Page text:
Welcome. I am the Silly Episcopalian. I am also a music teacher for students with developmental disabilities.
I go to Zion Episcopal Church in Rome, NY. I'm on the vestry, in the choir, and newly hatched, and I'm here to tell my story about my faith and its journey.
I was baptized, raised, and confirmed Roman Catholic. I went to parochial school from kindergarten through grade 8; I was allowed to go to the local public school in my hometown because of the music program it had (which ultimately led me to pursue music education in college).
As a little girl, I was always impulsive and couldn't keep myself still for longer than a couple of minutes. Welcome to me messing around during mass, and mom putting me in the children's choir.
Music transformed my faith. "Sing to the Lord a new song" became the philosophy of my life, even though I didn't quite know it yet.
I was also interested in priesthood and ministry. Mom started quite the lively discussion in our diocesan newspaper about whether or not girls should be allowed to be altar servers (I wanted to be one BADLY); I wound up being in the first class of altar servers in my church that allowed girls to serve.
When we were in school and discussing whether or not girls could be the President, Sister Paul said that we certainly could. I took this one step further and declared that I'd like to be the first female Pope. Ridicule ensued.
I didn't really question my Roman Catholicism until it became time to consider things for Confirmation and when we started learning about different religions and different sects of Christianity in religion class. I learned that the Episcopal Church had female priests and even married priests. I wanted to go and see more. But my request was met with a resounding NO. Resentment ensued.
I stayed resentful for a long time. My junior year of college I discovered a pianist at the local Catholic church and rediscovered how much fun it was to sing and play there. I felt like my faith was awakened. It lasted quite a while. Sometimes I wonder if the music masked my feelings about the institution itself.
Then grad school in Philadelphia (Temple to be exact). I was living in graduate school housing across from the main campus in a row house apartment... which is not exactly a great neighborhood, but not a terrible one. Campus lighting at night is practically daylight. I didn't know the city, was basically afraid to drive in it, and didn't know what to do regarding subway and church shopping.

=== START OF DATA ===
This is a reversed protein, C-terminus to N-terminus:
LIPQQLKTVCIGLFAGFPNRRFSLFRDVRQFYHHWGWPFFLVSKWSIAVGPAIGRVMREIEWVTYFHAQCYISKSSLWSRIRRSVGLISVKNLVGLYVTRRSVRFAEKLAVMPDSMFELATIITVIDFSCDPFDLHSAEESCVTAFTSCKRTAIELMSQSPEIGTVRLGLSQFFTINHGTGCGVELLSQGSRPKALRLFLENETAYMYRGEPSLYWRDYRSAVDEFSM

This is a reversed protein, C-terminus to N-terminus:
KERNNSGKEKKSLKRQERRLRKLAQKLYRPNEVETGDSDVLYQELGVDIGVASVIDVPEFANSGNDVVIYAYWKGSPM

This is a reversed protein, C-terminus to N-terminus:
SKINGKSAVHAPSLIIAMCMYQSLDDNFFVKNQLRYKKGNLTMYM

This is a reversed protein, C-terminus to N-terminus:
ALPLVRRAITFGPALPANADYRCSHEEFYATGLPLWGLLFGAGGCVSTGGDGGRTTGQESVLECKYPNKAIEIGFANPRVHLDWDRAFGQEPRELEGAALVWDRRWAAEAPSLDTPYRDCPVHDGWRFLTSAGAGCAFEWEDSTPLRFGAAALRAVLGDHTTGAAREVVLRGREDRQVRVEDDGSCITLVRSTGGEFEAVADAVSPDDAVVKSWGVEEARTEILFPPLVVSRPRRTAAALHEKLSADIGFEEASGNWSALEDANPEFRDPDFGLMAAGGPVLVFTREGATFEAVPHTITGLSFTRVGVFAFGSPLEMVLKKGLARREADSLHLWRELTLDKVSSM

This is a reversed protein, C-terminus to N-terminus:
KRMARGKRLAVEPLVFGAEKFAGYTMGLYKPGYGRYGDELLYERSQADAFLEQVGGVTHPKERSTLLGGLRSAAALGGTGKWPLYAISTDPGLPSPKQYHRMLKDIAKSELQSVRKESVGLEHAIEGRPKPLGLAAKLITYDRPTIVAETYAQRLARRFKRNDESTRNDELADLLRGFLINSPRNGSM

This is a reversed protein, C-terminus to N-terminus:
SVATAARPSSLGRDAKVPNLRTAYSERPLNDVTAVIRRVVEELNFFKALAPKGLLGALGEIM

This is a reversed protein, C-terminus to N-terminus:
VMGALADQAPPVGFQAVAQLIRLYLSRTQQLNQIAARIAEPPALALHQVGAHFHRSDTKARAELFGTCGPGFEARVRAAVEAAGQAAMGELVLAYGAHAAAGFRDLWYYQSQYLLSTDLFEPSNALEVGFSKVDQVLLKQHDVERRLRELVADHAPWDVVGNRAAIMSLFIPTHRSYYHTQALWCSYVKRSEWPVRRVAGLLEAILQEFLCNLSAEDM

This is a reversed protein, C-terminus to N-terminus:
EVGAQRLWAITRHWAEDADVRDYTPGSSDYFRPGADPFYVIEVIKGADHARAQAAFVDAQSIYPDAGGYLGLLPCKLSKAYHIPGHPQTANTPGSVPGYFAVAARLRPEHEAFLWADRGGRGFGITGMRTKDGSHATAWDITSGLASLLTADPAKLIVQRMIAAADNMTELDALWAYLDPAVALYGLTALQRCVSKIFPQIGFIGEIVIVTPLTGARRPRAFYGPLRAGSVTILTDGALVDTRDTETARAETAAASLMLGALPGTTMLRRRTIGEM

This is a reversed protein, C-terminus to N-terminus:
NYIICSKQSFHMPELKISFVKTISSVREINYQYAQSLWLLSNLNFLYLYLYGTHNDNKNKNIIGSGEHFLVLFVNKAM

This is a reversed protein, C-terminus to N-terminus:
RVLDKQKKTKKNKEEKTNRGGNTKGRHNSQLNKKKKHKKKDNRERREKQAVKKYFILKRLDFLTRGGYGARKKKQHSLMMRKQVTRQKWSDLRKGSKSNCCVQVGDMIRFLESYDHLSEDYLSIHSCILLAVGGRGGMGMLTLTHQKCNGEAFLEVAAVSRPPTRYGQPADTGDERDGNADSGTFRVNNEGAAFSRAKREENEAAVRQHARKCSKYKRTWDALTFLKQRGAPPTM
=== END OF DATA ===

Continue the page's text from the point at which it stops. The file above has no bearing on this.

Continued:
Then my friend Grace, who really is amazing, invited me to her church (Saint Mark's Philadelphia) because the choir was amazing and she thought I'd enjoy it. I was entranced. First mass was a little tough because it lasted longer than an hour and people didn't RACE out during the postlude (old habits die hard); instead they sat and listened to the (magnificent!) organ playing.
Even though it was a long-ish mass that was weird to me, I wound up going back. Sharing breakfast with Grace at the cafe across the street from the church, then sharing mass. And what a mass! It was such a beautiful, beautiful place and experience. This planted the seed in me, but it was to remain latent for about 8 years.
Then I met a fabulous pianist in a pit orchestra for Seussical the Musical (I'm a rather decent woodwind player). I was deeply impressed with his piano-ing, and he mentioned that he was the music director at Zion Episcopal Church. About a year after meeting him, I finally mustered up the courage to see how different or how similar it was to my experiences at St. Mark's from years ago.
It was every bit as spiritual and wonderful. I kept coming back.
And that is where my story begins.